The authors, good reductionists both, naturally start at the bottom and work their way up. A brief discussion of general concepts such as progress, complexity, and transition leads naturally into the question of what life is and a glance at non-living systems that approach it in some ways (the Oklo reactor and the chemoton). They then offer a potpourri of prebiotic chemistry (diversity without replication, the Miller-Urey experiment, surface metabolism, extraterrestrial organic chemistry) and mathematical models (replication accuracy and error thresholds, hypercycles and stochastic correctors). This leads to debates about the primacy of proteins and nucleic acids, and the origins of translation and the genetic code. (Smith and Szathmáry are obviously supporters of RNA-world approaches, but they give I think a fair appraisal of theories of Kauffman and Dyson based on autocatalytic protein networks.)
Then there are chapters on the origins of protocells (membranes, the negibacterial double membrane, the origin of chromosomes) and of eukaryotes (mitosis, intracellular membrane systems, mitochondria and other organelles, centrioles and undilipodia). Next come chapters on sex (with a little about the nature of species), intragenomic conflict, and symbiosis. And four chapters cover development: one on simple organisms (self-assembly and its limits, cell cycles and temporal differentiation, yeast budding, the alga Volvox, and slime moulds); one on gene regulation, cell differentiation, and the preconditions for the metazoa; one on spatial patterns and positional information; and one on the connections of development with evolution (levels of selection, gene homologies, zootypes and archetypes). This is all, again, at a very high level: there is, for example, barely a page on homeobox domains.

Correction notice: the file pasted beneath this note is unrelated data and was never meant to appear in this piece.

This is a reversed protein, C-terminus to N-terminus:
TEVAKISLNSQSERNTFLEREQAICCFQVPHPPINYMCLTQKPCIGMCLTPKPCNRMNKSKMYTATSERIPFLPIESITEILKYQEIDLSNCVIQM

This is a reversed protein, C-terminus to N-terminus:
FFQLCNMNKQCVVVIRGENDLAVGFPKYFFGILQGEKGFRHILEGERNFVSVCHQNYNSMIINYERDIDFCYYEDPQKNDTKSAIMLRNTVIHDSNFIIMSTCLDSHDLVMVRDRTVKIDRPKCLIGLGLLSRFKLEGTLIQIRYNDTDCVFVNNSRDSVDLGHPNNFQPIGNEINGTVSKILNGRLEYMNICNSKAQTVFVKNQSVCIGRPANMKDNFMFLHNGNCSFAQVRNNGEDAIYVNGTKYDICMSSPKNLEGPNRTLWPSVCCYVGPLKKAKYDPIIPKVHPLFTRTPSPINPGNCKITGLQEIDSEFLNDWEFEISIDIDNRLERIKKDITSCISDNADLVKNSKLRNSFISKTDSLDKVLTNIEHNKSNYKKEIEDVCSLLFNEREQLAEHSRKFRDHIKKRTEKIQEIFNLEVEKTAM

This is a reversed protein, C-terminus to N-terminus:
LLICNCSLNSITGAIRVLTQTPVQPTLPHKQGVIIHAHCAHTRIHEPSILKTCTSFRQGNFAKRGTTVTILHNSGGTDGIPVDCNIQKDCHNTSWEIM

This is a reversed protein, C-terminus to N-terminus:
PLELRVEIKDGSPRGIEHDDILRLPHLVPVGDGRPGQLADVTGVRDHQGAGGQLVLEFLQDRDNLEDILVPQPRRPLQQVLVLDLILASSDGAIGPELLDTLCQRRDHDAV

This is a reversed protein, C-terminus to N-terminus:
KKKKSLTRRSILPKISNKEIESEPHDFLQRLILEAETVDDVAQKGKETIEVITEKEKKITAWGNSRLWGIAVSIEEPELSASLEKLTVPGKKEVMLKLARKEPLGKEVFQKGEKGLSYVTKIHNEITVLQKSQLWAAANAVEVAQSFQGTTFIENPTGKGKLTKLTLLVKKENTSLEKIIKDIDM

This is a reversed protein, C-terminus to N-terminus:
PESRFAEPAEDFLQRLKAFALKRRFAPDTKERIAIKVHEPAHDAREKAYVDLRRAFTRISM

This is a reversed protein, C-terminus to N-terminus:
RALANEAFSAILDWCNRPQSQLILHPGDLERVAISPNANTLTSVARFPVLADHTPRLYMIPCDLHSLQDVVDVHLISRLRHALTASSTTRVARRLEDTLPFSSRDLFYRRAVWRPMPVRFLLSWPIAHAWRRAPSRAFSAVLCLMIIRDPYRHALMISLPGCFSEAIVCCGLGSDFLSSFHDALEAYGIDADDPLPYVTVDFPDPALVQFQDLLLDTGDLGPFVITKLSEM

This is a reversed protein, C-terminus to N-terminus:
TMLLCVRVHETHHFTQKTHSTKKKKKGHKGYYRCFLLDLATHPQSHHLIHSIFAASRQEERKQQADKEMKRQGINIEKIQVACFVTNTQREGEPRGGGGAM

There was always going to be something disconcerting about an attempt to say something meaningful about the origins of societies and the origin of language in so little space, but the chapters on these topics were not as simplistic as I had feared they might be. The first moves from the Prisoner's Dilemma and insect sociality to "the Social Contract game" — and Rousseau, Plato, Durkheim, and Adam Smith. The second provides an introduction to basic syntax and then touches on language disorders, possible protolanguages, and connections of language evolution with tool use.
Major Transitions is clearly laid out, with a good selection of diagrams and helpful sectioning, but the amount of whitespace is actually excessive: not only does every chapter begin on a right-hand page, forcing many blank pages, but each opens with a table of contents, simply repeating material from the main table of contents, followed by yet another blank page. Some of this space could have been used for an annotated further reading list for each chapter, which would have made the book much more useful as a starting point for more specialised study.